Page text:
Multiplier Effect: High Performance Construction Assemblies and Urban Density in US Housing

  • Eero PuurunenEmail author
  • Alan Organschi
Part of the Springer Environmental Science and Engineering book series (SPRINGERENVIRON)


The suburban house—an emblem of the 20th century American Dream—has come to symbolize unsustainable excess in the new millennium. For the homeowner, the single family home is increasingly burdensome to finance and maintain; for planners and policy makers, suburban sprawl has undermined efforts to limit land consumption and mitigate anthropogenic greenhouse gas (GHG) emissions. While the link between sprawl and transportation emissions is well-established, the atmospheric impacts in the construction and operation of single-family houses are acknowledged but not as well understood. Using a readily available lifecycle assessment tool and building modeling software, this study compares the carbon emissions of low- and high-density housing morphologies and weighs the lifecycle embodied energy costs against the operational energy benefits of increasing thermal performance in the building envelopes of each housing type. The assessment shows that in spite of increasing energy demands embedded in the materially and technically intensive construction of high performance assemblies, the adoption of these techniques in both the house and multi-unit apartment dramatically reduces lifetime GHG emissions. However, the initial toll of building high performance houses—measured in emissions and extrapolated as construction costs—is burdensome to the environment and homeowner alike. As an alternative, high performance apartments can be built at a carbon and dollar cost only marginally higher than that of conventionally-constructed multi-unit dwellings, with a per-unit lifetime GHG footprint that is one quarter of that of a standard house. The economic and land-use efficiencies of enhanced construction assemblies deployed in dense urban residential development create a multiplier effect in potential GHG reduction; a critical factor for contemporary environmental planning and policy.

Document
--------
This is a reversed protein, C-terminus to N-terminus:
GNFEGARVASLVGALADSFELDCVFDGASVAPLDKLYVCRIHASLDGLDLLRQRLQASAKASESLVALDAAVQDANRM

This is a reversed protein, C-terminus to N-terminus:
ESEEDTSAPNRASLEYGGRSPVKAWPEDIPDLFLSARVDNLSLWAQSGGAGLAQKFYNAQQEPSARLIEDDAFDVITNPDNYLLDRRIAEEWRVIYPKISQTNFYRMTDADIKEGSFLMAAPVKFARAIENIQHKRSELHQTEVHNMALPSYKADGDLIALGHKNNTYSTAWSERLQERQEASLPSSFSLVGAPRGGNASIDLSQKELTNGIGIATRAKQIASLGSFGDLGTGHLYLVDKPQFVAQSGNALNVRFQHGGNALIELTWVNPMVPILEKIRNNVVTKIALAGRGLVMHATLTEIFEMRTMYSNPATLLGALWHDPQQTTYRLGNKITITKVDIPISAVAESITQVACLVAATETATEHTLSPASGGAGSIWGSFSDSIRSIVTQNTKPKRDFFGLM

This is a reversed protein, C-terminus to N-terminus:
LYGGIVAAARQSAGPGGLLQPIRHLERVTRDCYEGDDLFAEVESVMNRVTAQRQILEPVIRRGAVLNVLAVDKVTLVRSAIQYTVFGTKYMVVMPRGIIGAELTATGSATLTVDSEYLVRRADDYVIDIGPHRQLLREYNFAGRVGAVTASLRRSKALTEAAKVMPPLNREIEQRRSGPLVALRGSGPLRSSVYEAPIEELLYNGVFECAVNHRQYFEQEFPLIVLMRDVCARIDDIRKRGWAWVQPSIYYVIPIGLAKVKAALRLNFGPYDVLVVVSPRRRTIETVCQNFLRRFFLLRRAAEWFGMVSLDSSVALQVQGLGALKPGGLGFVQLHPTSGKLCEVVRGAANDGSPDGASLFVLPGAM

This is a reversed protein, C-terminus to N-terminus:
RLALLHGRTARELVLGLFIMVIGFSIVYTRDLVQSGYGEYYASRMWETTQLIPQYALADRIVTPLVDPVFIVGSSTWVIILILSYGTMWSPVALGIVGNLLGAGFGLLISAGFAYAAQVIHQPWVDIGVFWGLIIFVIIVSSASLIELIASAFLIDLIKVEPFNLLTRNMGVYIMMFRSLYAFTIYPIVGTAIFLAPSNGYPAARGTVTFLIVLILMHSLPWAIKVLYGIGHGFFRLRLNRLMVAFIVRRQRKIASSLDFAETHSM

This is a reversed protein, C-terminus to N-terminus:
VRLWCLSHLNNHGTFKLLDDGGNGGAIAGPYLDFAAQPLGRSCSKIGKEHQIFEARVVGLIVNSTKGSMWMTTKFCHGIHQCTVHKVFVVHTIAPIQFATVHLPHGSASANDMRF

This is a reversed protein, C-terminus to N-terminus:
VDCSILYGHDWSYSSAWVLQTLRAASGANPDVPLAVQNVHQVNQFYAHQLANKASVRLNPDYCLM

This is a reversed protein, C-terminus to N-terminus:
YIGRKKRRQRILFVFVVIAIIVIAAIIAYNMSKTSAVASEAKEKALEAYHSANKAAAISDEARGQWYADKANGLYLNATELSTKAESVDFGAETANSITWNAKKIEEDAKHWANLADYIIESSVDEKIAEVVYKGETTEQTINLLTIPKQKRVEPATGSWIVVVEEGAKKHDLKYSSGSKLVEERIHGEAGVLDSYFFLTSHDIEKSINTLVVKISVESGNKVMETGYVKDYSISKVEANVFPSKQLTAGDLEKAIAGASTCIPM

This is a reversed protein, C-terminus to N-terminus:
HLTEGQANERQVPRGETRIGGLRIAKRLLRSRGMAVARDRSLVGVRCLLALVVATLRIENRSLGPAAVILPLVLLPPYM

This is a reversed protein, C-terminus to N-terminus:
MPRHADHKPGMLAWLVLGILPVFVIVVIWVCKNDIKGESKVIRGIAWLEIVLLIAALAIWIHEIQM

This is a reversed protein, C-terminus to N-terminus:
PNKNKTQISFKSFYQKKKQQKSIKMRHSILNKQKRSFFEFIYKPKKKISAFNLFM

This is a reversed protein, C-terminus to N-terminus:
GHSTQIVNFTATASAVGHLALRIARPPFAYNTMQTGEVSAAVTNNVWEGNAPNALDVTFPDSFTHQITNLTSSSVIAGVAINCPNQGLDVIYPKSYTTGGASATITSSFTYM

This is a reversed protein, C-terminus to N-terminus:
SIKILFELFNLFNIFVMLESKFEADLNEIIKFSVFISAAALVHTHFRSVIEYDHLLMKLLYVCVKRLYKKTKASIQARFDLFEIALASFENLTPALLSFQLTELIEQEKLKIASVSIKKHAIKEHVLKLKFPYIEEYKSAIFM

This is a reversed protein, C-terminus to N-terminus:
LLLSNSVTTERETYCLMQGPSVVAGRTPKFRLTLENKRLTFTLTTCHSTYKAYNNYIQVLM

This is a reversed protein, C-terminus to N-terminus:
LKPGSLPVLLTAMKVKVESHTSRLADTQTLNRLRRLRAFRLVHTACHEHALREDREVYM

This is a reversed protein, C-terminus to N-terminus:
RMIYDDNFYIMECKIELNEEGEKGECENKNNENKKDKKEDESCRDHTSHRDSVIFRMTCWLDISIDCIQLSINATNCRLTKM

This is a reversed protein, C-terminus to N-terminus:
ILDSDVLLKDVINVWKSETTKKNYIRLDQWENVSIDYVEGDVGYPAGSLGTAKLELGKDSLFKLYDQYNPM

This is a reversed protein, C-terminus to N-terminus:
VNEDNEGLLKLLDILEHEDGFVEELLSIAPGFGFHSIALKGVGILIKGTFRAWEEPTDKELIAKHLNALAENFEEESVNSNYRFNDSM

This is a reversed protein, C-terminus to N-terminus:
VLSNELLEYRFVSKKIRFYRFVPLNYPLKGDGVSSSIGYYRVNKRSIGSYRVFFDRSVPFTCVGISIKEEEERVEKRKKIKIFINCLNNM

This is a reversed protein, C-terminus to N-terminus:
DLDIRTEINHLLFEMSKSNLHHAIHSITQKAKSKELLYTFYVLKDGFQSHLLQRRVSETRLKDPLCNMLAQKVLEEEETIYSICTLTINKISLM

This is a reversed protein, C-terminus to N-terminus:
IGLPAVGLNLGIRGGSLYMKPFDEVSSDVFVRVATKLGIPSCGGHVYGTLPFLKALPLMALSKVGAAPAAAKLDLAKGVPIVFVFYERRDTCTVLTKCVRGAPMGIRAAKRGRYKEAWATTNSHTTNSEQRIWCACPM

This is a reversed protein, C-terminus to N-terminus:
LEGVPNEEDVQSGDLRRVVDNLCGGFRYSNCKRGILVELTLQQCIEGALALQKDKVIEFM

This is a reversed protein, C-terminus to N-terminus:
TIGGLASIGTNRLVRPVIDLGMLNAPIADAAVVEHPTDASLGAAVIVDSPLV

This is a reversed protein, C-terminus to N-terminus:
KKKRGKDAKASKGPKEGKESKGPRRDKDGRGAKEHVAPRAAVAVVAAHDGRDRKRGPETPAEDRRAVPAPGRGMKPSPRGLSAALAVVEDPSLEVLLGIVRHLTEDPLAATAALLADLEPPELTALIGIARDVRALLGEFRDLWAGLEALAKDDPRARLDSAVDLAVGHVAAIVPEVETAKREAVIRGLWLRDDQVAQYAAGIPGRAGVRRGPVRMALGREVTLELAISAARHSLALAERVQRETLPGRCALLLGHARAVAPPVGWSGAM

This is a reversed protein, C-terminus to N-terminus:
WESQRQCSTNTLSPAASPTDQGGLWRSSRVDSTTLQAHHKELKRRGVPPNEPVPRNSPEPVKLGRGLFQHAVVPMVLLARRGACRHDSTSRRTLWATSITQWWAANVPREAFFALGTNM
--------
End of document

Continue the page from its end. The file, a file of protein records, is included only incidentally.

Housing Urban density Passive house Building assemblies Life-cycle assessment 



We would like to thank Leeland McPhail (M. Arch. candidate, Yale School of Architecture) for research assistance and for creating the illustrations for this article. This research was conducted with partial support by Yale School of Architecture, Hines Research Fund for Advanced Sustainability in Architecture.


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Copyright information

© Springer-Verlag Berlin Heidelberg 2013

Authors and Affiliations

  1. 1.Yale UniversityNew HavenUSA

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